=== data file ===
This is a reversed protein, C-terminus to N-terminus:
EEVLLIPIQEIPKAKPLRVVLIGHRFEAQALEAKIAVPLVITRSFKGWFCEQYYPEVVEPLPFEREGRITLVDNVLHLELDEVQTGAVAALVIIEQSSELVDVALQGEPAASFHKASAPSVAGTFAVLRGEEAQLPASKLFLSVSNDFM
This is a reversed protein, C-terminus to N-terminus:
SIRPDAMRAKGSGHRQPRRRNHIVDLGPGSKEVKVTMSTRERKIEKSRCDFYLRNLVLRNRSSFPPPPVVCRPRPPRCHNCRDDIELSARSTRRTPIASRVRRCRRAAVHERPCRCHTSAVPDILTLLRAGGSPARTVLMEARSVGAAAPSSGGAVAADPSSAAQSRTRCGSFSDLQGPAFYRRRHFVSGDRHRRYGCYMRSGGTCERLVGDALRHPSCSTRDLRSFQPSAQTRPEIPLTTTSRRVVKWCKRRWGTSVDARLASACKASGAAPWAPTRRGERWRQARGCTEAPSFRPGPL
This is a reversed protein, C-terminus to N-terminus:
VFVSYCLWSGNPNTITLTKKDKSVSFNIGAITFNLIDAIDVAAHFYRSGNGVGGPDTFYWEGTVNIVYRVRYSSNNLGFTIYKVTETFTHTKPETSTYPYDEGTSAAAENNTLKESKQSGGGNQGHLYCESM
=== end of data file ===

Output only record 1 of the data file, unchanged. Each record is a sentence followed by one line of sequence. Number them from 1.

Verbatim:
This is a reversed protein, C-terminus to N-terminus:
EEVLLIPIQEIPKAKPLRVVLIGHRFEAQALEAKIAVPLVITRSFKGWFCEQYYPEVVEPLPFEREGRITLVDNVLHLELDEVQTGAVAALVIIEQSSELVDVALQGEPAASFHKASAPSVAGTFAVLRGEEAQLPASKLFLSVSNDFM